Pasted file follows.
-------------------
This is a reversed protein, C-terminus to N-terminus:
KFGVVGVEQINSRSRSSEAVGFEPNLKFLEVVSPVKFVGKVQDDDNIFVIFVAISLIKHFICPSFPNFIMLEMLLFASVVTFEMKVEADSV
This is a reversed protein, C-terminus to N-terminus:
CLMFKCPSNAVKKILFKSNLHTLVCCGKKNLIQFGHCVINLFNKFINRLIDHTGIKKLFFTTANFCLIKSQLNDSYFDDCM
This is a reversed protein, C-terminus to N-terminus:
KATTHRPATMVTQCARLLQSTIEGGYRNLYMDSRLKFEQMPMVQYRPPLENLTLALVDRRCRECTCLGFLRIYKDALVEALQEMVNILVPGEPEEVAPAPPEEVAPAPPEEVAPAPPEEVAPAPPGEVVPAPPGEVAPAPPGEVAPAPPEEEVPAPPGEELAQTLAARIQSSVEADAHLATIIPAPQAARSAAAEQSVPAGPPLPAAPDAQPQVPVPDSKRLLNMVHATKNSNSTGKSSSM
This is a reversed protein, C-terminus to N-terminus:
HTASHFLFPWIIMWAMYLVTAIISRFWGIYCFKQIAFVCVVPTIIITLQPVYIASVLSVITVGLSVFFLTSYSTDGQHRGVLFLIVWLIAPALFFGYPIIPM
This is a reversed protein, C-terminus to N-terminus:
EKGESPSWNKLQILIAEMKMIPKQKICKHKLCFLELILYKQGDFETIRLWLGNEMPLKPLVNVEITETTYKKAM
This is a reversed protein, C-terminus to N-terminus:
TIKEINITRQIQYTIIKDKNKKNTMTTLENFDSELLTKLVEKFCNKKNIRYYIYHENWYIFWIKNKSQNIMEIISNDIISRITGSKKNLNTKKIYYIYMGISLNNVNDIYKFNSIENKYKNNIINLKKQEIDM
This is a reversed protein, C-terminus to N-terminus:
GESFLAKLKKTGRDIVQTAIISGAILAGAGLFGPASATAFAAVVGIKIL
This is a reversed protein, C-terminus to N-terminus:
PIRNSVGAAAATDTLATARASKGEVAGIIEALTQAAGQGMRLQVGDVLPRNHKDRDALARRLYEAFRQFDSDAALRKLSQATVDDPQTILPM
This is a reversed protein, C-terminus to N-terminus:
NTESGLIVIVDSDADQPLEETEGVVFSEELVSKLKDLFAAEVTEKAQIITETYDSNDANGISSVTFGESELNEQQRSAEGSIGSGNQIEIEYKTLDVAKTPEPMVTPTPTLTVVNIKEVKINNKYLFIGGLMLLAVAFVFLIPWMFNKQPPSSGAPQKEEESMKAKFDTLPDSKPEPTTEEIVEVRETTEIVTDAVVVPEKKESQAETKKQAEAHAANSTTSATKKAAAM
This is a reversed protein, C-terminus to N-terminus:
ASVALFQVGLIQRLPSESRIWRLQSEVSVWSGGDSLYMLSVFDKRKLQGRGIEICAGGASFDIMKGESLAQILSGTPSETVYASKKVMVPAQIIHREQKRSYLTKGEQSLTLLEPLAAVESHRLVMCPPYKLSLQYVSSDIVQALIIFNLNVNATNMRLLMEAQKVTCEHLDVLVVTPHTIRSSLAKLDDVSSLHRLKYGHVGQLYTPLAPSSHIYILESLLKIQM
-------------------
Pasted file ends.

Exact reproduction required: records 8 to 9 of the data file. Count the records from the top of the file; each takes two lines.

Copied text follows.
This is a reversed protein, C-terminus to N-terminus:
PIRNSVGAAAATDTLATARASKGEVAGIIEALTQAAGQGMRLQVGDVLPRNHKDRDALARRLYEAFRQFDSDAALRKLSQATVDDPQTILPM
This is a reversed protein, C-terminus to N-terminus:
NTESGLIVIVDSDADQPLEETEGVVFSEELVSKLKDLFAAEVTEKAQIITETYDSNDANGISSVTFGESELNEQQRSAEGSIGSGNQIEIEYKTLDVAKTPEPMVTPTPTLTVVNIKEVKINNKYLFIGGLMLLAVAFVFLIPWMFNKQPPSSGAPQKEEESMKAKFDTLPDSKPEPTTEEIVEVRETTEIVTDAVVVPEKKESQAETKKQAEAHAANSTTSATKKAAAM